Then again there's a lot of "cheesey European dark rides" that take some weird charm from the dodgy old effects and what not, so it works both ways really...

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I was looking for a cheap as possible wig for a tiny budget project I'm working on and I came across the exact same wig Chessington used for their hilarious "Professor Burp" in 2016.

 

I got curious and looked for the rest of the costume they appeared to use and found almost everything just by typing into Amazon "green waistcoat", "large bow tie", etc and sorting by "Lowest price" lol!!

 

Here's the actor for reference

 

"Mad professor" wig (looked hilariously nothing like Prof Burp's memorable hair)

The exact same bow tie

Looks like the same green waistcoat
The pink jacket


Thats about £35, so their costuming budget (for one of the UK's biggest theme parks, and one of the biggest & richest theme park operators on the planet) was pretty much covered by the sale of just 1 ticket to their "backstage tour" event. Which was also filled with made up facts and didn't really go 'backstage' at all. What a rip off, haha!

 

Not to mention the costume the actor wore was nothing like the one the character wore in the ride. It's like they gave their actor (who did the best with what he had) some pocket money to go buy a costume online, read Wikipedia and watch a few old BubbleWorks videos, feed him lots of sugar, then watch the money roll in, night after night of the tours!

 

They sure rinsed fans with little effort, during the Bubbleworks PR mania they kicked up using social media (which wasnt around at the time the original closed), a fake news story about a goofy fan changing their name, and instructing the press to still call it "Prof Burp's BubbleWorks".

 

Very obvious they didn't really care about Prof Burp's BubbleWorks at all and just wanted to dodge backlash from fans, direct attention to their new Gruffalo, while getting a big summer attendance boost from people coming to remember a broken down, corporate version of a ride that used to be good. Easy money!


Plus recently someone put the original posters on ebay, saved from the skip apparently. Remember the "Prof Burp auction", where they sold the rubbish tip-ex'd Imperial Leather posters for hundreds of pounds each. The much loved originals were still glued underneath. They binned the only intact props from the orginal ride! :P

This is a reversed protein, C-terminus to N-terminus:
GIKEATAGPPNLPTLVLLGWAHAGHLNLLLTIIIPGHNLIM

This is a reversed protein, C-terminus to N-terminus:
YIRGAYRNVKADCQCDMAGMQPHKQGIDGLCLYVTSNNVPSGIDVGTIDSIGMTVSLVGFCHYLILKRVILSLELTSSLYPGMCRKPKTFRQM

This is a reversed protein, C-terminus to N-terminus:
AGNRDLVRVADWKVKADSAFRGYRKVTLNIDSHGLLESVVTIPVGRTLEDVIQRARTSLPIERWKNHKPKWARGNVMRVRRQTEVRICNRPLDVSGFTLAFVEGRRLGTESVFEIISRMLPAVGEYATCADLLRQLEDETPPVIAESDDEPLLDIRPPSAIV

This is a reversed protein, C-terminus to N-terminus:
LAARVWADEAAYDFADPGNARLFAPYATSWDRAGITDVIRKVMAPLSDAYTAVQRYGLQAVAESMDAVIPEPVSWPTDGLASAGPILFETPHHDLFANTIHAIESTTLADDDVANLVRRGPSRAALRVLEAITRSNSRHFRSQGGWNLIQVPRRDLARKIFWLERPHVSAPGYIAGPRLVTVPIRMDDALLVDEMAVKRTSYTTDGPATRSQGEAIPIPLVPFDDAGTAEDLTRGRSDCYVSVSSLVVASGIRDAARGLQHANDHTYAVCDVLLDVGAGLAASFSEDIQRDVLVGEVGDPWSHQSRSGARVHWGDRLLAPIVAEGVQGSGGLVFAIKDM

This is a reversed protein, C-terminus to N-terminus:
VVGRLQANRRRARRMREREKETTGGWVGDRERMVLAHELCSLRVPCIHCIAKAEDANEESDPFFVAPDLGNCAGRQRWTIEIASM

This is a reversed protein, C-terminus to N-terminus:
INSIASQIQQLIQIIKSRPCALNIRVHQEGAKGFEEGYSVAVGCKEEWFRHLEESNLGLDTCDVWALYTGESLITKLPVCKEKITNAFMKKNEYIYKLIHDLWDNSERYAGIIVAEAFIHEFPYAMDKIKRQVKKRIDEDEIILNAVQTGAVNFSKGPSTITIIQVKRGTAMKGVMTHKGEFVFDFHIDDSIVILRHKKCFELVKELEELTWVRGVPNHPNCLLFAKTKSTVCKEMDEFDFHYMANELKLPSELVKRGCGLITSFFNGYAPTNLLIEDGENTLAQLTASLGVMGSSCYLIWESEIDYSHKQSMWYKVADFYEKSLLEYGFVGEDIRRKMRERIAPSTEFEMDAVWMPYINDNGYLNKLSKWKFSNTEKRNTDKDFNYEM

s-l1600.jpg

s-l1600.jpg

s-l1600.jpg

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Thought that was well known that the IL posters were literally just glued on top of the originals?

 

At least someone's saved them...

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5 hours ago, Benin said:

Thought that was well known that the IL posters were literally just glued on top of the originals?

 

At least someone's saved them...

 

Yeah it was well known they were under there, but apparently not with whoever organised the closing down! The only cool/valuable part of the original ride left straight in the skip, as usual.

 

Looks like only 3 three were saved and the big ones (the more memorable) probably too big for any staff to have snuck away in a car.

My problem is how insincere their attitude was, when they did nothing to improve the ride for its closing down, misled the public to cash in on nostalgia, and charged people £35 each for a man in a costume reading Wikipedia. At least it's unintentionally hilarious!

 

You'd never get this level of rubbish with a proper theme park like those in Europe, run by much smaller companies.